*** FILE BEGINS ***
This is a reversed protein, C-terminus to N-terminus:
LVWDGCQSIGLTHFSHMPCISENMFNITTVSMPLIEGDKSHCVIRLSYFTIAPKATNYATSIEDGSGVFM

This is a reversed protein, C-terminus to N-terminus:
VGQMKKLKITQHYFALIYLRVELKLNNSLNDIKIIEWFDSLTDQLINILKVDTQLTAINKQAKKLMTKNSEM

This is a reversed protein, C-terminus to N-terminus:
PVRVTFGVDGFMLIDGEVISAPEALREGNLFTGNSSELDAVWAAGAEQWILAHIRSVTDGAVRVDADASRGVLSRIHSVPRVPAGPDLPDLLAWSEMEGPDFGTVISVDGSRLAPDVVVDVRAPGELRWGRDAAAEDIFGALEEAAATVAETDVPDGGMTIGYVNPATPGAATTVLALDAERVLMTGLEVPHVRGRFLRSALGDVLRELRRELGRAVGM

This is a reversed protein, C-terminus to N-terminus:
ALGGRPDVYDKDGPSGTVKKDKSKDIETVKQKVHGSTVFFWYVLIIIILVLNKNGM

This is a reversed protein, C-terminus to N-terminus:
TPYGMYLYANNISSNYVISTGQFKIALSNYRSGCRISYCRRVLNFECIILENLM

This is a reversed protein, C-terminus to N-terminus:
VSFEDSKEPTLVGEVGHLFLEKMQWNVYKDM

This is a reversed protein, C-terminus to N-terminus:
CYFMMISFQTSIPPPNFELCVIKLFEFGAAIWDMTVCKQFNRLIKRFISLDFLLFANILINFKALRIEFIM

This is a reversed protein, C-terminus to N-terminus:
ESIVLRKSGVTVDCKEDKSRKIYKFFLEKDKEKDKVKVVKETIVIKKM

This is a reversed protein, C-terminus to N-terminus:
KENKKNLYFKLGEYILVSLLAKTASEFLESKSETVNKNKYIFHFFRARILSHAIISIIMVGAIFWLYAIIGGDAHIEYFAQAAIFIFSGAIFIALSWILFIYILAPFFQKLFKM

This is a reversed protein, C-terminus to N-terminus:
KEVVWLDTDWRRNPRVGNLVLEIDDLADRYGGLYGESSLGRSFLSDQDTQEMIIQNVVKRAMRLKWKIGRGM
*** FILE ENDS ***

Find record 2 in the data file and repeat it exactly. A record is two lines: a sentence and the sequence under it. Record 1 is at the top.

This is a reversed protein, C-terminus to N-terminus:
VGQMKKLKITQHYFALIYLRVELKLNNSLNDIKIIEWFDSLTDQLINILKVDTQLTAINKQAKKLMTKNSEM